Deletion inference, reconstruction, and compliance in machine (un)learning

Authors: Ji Gao (University of Virginia), Sanjam Garg (University of California, Berkeley and NTT Research), Mohammad Mahmoody (University of Virginia), Prashant Nalini Vasudevan (National University of Singapore)

Volume: 2022
Issue: 3
Pages: 415–436
DOI: https://doi.org/10.56553/popets-2022-0079

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Abstract: Privacy attacks on machine learning models aim to identify the data that is used to train such models. Such attacks, traditionally, are studied on static models that are trained once and are accessible by the adversary. Motivated to meet new legal requirements, many machine learning methods are recently extended to support machine unlearning, i.e., updating models as if certain examples are removed from their training sets, and meet new legal requirements. However, privacy attacks could potentially become more devastating in this new setting, since an attacker could now access both the original model before deletion and the new model after the deletion. In fact, the very act of deletion might make the deleted record more vulnerable to privacy attacks. Inspired by cryptographic definitions and the differential privacy framework, we formally study privacy implications of machine unlearning. We formalize (various forms of) deletion inference and deletion reconstruction attacks, in which the adversary aims to either identify which record is deleted or to reconstruct (perhaps part of) the deleted records. We then present successful deletion inference and reconstruction attacks for a variety of machine learning models and tasks such as classification, regression, and language models. Finally, we show that our attacks would provably be precluded if the schemes satisfy (variants of) deletion compliance (Garg, Goldwasser, and Vasudevan, Eurocrypt’20).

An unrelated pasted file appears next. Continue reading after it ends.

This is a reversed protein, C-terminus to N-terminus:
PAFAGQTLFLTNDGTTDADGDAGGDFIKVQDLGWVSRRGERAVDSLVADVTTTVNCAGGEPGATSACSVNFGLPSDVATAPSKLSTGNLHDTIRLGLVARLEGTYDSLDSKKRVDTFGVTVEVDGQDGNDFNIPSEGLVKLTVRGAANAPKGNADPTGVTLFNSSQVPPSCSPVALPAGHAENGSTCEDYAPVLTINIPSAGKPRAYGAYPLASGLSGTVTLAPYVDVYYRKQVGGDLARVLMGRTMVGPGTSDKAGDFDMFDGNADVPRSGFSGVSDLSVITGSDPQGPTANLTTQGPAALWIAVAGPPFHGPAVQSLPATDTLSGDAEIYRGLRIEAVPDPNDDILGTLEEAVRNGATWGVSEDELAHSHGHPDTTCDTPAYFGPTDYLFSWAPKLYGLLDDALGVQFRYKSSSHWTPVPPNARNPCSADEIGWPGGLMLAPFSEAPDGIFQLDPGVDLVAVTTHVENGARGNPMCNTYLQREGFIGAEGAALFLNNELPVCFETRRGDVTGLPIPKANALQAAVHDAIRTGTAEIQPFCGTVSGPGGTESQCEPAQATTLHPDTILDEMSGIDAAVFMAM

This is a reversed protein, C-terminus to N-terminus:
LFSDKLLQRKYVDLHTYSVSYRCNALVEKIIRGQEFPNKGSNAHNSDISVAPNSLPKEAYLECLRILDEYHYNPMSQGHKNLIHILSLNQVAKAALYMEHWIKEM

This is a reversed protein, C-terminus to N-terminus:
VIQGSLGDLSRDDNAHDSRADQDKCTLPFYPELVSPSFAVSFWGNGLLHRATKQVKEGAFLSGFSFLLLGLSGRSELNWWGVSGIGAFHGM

Keywords: data leakage, privacy, machine learning, machine unlearning

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